For, rather oddly, after having been absolutely pampered by the smooth Android experience on Nexus and Pixel devices, we actually encountered lags and slowdowns on the Pixel 2 XL. Yes, for the most part, the experience was butter smooth, but there were occasions of apps crashing, the keyboard freezing (especially in Instagram) and us being left with nothing but the navigation buttons on the base of the display. Considering that stock Android is no longer the preserve of Google devices, we really expected a better performance here. Once again, the point we need to stress here is that it is not as if the Pixel 2 XL lags all the time – it does not. It is just that whenever it does stutter, it comes as a very unpleasant surprise because hey, this is Google’s OS on Google’s phone. The last time we had a complaint of this sort on a new Nexus device was perhaps the Nexus 5X.
Then there is that display – 6.0 inches and 2880 x 1440 with an 18:9 aspect ratio in a design that does not exactly shave bezels off the sides but keeps them restricted. A lot has been written about the blue tint on it and other issues, but our own experience was a satisfactory one – it was definitely not the brightest we have seen and gets bested not only by those on the iPhone 8 Plus and the Note 8 but even by the one on the OnePlus 5T, which costs half its price; but it is no deal breaker, unless you are those who associate AMOLED with insanely bright, eye-popping colors. Like to an extent the iPhone X, the AMOLED on the Pixel 2 XL tends to be closer to reality.
Call quality was decent (although reception sometimes seemed a little erratic – we found ourselves losing network connectivity in areas where the iPhone on the same network seemed to be working fine), but we expected a bit more from those front-facing speakers, which were decent rather than exceptional. The same can be said of the fingerprint scanner – it was brilliant when it worked but seemed to stumble sometimes. Battery life is, however, very good indeed. We easily saw off a day and half of normal to heavy usage, with 2-3 hours of calls, lots of gaming and emails and social networks kept on push mode.
Other touches like water resistance are handy but not really unique (the iPhone and Note 8 have them too, for instance) and the squeeze-to-launch-Google Assistant touch and naming the tune that is playing in the room (without launching a new app) seem a little gimmicky and not exactly revolutionary. Unlimited storage for photos sounds good but then, the Pixel’s camera is a 12.2 megapixel one, and Google Photos says that unlimited storage is available for all users as long as photographs are up to 16.0-megapixels. Mind you, video users stand to gain, as while the Pixel lets you store videos of any resolution free of charge on Google Photos, users of other devices can have unlimited storage for their videos only if they are up to 1080p. Google Lens Beta had not come to Google Assistant on our review device at the time this review was being written.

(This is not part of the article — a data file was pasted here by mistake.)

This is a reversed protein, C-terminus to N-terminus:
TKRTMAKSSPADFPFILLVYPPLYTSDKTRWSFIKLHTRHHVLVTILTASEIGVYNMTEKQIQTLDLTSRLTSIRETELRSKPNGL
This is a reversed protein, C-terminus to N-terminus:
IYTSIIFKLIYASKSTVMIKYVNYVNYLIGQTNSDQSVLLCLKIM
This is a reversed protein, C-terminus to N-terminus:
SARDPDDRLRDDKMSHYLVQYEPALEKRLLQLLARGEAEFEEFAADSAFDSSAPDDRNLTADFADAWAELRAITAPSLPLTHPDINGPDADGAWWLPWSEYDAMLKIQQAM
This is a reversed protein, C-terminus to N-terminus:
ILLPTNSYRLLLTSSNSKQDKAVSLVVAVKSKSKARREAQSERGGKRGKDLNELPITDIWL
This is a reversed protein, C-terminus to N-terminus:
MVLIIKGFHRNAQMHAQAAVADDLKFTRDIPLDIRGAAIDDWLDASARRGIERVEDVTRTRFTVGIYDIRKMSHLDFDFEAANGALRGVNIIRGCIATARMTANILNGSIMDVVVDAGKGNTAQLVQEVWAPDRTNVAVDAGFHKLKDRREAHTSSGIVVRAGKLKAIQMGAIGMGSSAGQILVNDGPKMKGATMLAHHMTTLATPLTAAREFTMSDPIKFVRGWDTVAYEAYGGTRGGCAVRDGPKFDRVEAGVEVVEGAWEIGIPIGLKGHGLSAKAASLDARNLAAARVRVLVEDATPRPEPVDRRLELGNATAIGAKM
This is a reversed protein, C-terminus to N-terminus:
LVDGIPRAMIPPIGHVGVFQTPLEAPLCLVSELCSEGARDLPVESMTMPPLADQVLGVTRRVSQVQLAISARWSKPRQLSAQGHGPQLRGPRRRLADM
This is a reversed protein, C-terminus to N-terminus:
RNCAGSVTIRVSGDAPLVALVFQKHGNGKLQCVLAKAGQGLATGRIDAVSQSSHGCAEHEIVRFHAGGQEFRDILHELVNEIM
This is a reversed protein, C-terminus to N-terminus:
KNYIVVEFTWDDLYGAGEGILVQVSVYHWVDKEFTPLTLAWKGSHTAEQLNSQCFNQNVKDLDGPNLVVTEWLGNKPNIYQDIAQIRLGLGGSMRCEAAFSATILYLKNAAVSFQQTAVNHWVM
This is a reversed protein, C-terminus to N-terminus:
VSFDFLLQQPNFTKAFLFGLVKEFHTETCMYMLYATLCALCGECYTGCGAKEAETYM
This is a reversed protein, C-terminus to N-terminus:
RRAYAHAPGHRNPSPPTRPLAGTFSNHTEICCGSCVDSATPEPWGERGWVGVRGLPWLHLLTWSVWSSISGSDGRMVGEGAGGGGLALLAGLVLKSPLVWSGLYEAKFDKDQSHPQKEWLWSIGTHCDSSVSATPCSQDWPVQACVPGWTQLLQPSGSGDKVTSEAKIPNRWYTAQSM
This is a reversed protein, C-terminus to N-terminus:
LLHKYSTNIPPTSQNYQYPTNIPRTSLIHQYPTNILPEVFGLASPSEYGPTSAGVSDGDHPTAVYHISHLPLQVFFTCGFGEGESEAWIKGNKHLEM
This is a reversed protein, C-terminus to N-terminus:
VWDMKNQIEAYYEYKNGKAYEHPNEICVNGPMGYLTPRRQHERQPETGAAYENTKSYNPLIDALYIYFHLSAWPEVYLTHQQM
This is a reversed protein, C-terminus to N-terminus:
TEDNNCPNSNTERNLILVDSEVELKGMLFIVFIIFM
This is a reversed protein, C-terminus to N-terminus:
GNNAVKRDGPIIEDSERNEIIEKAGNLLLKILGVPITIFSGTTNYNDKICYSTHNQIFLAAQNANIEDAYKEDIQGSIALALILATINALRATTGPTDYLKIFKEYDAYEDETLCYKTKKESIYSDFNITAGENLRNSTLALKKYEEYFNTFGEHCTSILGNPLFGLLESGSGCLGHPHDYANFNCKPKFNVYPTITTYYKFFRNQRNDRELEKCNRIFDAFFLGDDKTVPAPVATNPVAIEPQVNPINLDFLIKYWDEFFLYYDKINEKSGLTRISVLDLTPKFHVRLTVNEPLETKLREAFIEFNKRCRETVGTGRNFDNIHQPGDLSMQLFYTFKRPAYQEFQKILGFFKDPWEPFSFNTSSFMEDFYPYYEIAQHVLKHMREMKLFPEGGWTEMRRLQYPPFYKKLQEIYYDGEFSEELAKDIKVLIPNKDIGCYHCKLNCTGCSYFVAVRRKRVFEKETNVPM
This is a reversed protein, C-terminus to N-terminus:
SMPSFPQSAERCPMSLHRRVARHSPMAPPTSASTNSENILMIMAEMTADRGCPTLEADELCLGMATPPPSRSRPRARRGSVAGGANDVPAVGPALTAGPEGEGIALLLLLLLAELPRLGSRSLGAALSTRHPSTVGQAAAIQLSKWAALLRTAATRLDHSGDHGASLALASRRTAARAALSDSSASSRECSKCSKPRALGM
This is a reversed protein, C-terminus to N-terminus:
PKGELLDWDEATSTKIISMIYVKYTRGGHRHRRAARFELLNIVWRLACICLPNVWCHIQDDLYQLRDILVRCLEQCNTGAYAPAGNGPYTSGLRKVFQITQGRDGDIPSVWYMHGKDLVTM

Happy to be snappy? Buy it! Else…
Which brings us to the BIG question: should you consider purchasing the Pixel 2 XL? Our answer is simple: yes, if you really love mobile photography, and are a spec sheet fan. For the device delivers on both fronts. If, however, you are looking for a high-performing premium level device, then the Samsung Galaxy Note 8 and iPhone 8 Plus do not just loom on the horizon of the Pixel 2 XL, but actually overshadow it. No, it is not as if the Pixel 2 XL is a bad performer. But being good enough somehow does not remain an option when your price tag gets into the premium league. And as complete, consistent devices, we have to admit that the iPhone 8 Plus and Galaxy Note 8 outclass the Pixel 2 XL, although they have their own problems.
No, we would have had no qualms recommending the Pixel 2 XL over the likes of the OnePlus 5T, the Xiaomi Mi Mix 2 and the Nokia 8, all of which sport similar processors and configurations, but the fact that you can buy two of those for the price of a single Pixel 2 XL pretty much throws a spanner in the GoogleWorks. And it is the same spanner that got thrown into the works of the Lumia 1020. It had a camera in a zone of one and was an able enough performer in other departments, but came at a price tag that made the competition look good.
All of which tempts us to use the same words to describe that worthy: In its current avatar, the Pixel 2 XL is a camera disguised as a smartphone. The camera is magnificent. But the disguise could have been better. And perhaps – perhaps (because we know not the financials) – could have been a tad more affordable.